Brett Pollakoff: The Cavaliers should absolutely pay Thompson the max that he’s asking, for a variety of reasons. The problem is, the luxury tax implications are staggering if they do it this season, which is why there’s been a holdup where contract talks are concerned. Cleveland would prefer that Thompson plays for the qualifying offer this season, and then signs for an even larger max deal the following season once the cap spikes in excess of 30 percent. The team would owe more money to Thompson, but far less overall thanks to what would be a dramatically reduced luxury tax bill the following year.

Thompson’s agent isn’t interested in going that route, however, so it remains to be seen exactly how the compromise will ultimately be reached. But make no mistake — the team needs to max out its younger players who have the potential to be a star, and as we saw late into the postseason and into the Finals, Thompson is certainly that.

3. Should D’Angelo Russell be careful about how he characterizes his fan base?

Buha: Yes. Lakers fans are a loyal bunch when you’re on their squad, but that has generally come with championships and parades in June. When they’re losing, as they’ve done the last few years, they turn on a non-Kobe scapegoat. Jim Buss. Dwight Howard. Mike D’Antoni. The list goes on. If Russell mouths off and doesn’t produce as well as expected — and the Lakers continue to lose — he could be next in line.

Lynch: Only if he’s lacking in self-confidence. They’re Lakers fans. If the team is winning or entertaining, they’re going to keep showing up, because Lakers games are the place to be. And right now, Russell is one of their best shots at getting back to the playoffs. His recent comments are only a problem if he fails to live up to expectations and the fans turn on him.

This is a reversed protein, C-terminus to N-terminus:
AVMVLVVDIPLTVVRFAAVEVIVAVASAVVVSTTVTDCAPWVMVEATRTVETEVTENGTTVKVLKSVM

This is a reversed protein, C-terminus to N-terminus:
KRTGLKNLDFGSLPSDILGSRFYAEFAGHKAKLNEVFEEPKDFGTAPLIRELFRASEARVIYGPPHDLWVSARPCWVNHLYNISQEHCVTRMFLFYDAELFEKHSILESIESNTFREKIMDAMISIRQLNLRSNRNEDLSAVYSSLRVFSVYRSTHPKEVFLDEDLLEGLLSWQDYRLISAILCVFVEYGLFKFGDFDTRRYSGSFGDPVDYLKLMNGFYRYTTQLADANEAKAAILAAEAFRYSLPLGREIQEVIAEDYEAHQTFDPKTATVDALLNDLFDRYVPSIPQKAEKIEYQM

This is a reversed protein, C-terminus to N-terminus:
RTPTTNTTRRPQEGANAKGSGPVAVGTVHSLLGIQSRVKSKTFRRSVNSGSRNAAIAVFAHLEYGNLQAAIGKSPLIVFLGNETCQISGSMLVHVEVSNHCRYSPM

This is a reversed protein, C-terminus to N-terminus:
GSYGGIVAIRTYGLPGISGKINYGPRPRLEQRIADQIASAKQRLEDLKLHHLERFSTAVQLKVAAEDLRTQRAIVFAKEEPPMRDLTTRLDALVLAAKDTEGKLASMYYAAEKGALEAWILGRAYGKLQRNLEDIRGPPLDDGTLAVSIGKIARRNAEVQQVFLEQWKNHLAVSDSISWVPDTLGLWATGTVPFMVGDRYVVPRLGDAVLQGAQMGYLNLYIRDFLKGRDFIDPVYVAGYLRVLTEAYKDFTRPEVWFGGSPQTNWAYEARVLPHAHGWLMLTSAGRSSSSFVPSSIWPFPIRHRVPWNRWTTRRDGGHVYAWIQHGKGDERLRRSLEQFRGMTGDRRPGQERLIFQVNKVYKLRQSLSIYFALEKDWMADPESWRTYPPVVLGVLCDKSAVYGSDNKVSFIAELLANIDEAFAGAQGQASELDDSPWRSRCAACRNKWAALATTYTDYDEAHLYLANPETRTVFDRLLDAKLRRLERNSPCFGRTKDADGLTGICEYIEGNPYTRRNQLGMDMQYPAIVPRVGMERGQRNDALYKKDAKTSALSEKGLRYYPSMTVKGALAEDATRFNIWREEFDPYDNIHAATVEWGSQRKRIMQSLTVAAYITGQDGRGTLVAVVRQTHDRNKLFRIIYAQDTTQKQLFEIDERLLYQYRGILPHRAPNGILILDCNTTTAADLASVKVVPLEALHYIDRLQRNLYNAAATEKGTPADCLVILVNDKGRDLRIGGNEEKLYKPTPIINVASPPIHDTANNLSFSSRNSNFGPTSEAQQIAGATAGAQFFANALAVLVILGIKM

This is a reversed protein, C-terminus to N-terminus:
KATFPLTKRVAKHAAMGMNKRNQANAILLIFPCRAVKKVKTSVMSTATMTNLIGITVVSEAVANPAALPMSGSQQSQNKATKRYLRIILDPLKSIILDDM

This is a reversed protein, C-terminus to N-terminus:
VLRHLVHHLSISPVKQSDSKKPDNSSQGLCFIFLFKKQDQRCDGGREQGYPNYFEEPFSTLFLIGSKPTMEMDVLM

Pollakoff: A little bit. Lakers fans are loyal to those on their team to a fault, but if a player isn’t producing and is mouthing off to the point where it comes across as being disrespectful, then the leash will be shorter if he isn’t meeting expectations. Russell has all kinds of confidence, which should help make his transition to the speed of the NBA game a quick one. But he’ll need to learn exactly what he’s dealing with in terms of the fan base in Los Angeles just as quickly in order endear himself successfully.

4. Who is one player to watch during the international tournament this month?

Buha: Tony Parker in EuroBasket. Parker sneakily declined last season because of age and injuries — even more so in the playoffs, when he battled ankle and thigh injuries — and it’ll be interesting to see if this is a permanent trend or if he can bounce back. The first step: Playing well for France and getting them deep in the tournament.

Foster: Dirk Nowitzki in EuroBasket. Look, we may have precious time left watching Nowitzki hit impossible one-footed fadeaways, so we should enjoy every second of this basketball unicorn suiting up for Germany.

Katz: Luis Scola in FIBA Americas. It’s always fun to watch someone dominate, and that’s exactly what Scola has done through two games, dropping 57 points and grabbing 27 boards in a couple of contests. Obviously, we know what the 35-year-old Scola is at this point in his career. We’re not learning anything new, but sometimes, like with Gorgui Dieng in AfroBasket this year or Kenneth Faried in the FIBA World Cup last summer, seeing an untraditional name wreck everyone else can be even more entertaining.

5. How does Kyrie Irving reportedly being out until January affect the Cavaliers during the regular season (if at all)?

Foster: It’s a problem, if only because LeBron won’t be able to coast and delegate nearly as much as you’d like. The Cavs will stay afloat based on pure talent, but the mandate of having to run more offense through Kevin Love could ultimately do everyone in Cleveland some good.